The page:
WOYWW 591 – much improved!

Hello WOYWWers!

Well.  What a difference from last week!  MUCH BETTER overall, even if the actual desk is less than pretty.

The tiny little stamps are from a printing press stamp set I got decades ago.  I use it all the time, and the tiny storage pots from Tiger work great to sort the letters – even so I bet I’ve lost half of them to the floor and then eventually the Hoover!

This is a little art journal that has mostly political venting in it.  This will ultimately be the last page and you can see it better here:

That is before I stamped what I am arranging, which is the URL for VoteSaveAmerica.  I HAVE already voted. Hopefully it will count. Just a reminder to anyone from any country, at any point in the election cycle….

And now a few shots of the cleaner areas of my desks, cause the contrast from last week should be noted!

The mask is on my desk because I had to hot-glue the little frame inside, to make breathing easier.  I don’t dare allow my glue-gun out of my office or I might never find it again.  Like my mini-sander….no clue where it got to.

My Cricut desk has some stencils on it and a big pile of collage stuff that needs sorting into the little tray/drawers.  It’s a real mix of magazine stuff, vintage ephemera, and other found items. That is going to take a LOT of time.

My Gelli-desk is not too messy – I have the paper towels and the journal base I will cover with them set up, a bin of some old prints, and my mop-up journal.  Pretty sure that was a gift from a WOYWW person from a long time ago. Does the name Deckled Edge Bindery mean anything to anyone?  Do let me know!

Have a great day!


Little bottles of colour.

My room is much cleaner than it has been, thank goodness.  Or maybe I should say at one point this week it looked pristine but as soon as I started working on something it swiftly went to hell in a handbasket.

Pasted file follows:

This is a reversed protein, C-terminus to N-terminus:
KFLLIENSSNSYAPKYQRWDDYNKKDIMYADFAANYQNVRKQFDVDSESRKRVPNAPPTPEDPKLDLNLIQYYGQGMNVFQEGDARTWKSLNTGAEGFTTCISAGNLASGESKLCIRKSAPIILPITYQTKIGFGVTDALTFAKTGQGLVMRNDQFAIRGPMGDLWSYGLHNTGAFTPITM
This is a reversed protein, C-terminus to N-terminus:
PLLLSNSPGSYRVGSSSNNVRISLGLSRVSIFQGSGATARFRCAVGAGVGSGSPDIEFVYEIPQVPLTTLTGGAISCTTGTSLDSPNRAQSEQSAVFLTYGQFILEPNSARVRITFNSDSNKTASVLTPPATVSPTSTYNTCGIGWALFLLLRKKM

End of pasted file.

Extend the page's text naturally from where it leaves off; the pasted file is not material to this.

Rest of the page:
One thing I have been super keen on is using up old supplies.  No, using UP is not what I mean, just USING.  I bought stuff a while back that I never even opened.  And in the intervening months (years) there were newer, maybe better, similar products.

I spotted a video on using Colour Bursts I think they were called, and I immediately thought Those seem very like the Brushos I bought ages ago.  I think I went to the trouble of poking a hole in the top of one or two of the little post to test them and then… nada, zip, zilch.  But while I liked the squeezy bottles as applicators of the newer product, I ALREADY had something similar.

I dragged them out, and also dragged out some tiny bottles I had with dropper tips, that I used when I made alcohol inks by soaking old marker pens in, well, ALCOHOL.  I decanted the Brushos into them and now they work with a squeeze to scatter grains of pigment over whatever.

I tested them out on a partially coloured mop-up paper towel that I have a plan for (ooh look! you can just see my very colourful facemask there by the towels)

And about those paper towels/kitchen roll… we ordered some from Costco and hubby accidentally ordered the American version.  We’ve done this before. I recall when we first moved over to the UK lamenting the tiny paper towels.  Now, 20+ years later, the bigger version seems wasteful and less appealing.  Go figure. Having said that, they do mop up more….

A few of the items that I used in my current project, that I have not used either at all or in a very long while. I must work harder on making them an actual design choice rather than  forcing them into a project where they may not actually fit…

AND my sadly neglected Gelli plates have been utilized finally for making some background pages for a project I am using to vent my spleen in.  More on that tomorrow.

The new placement of stuff is working out pretty OK. Again, more on that tomorrow for the desk crowd.

Back to cutting stencils…


2021 Calendars – oddly prepared….

I was taken by surprise when I got a comment on my blog from Debbie asking about 2021 calendars!  In the chaos of 2020 it had totally slipped my mind.  I went hunting in my full-to-bursting folders of calendar files on my Mac and imagine my surprise when I found not one, but TWO circle calendars already ready to go.  What the hell?  It is totally unlike me to be that prepared.  I am a very much last-minute kinda gal.  Anyway, I had a quick check of the start end end days of the month, on two online calendars, to make sure when I made them I had gotten the dates all correct (and I will NEVER forget the time I used an online calendar and IT was wrong, so I was too) and can add them now.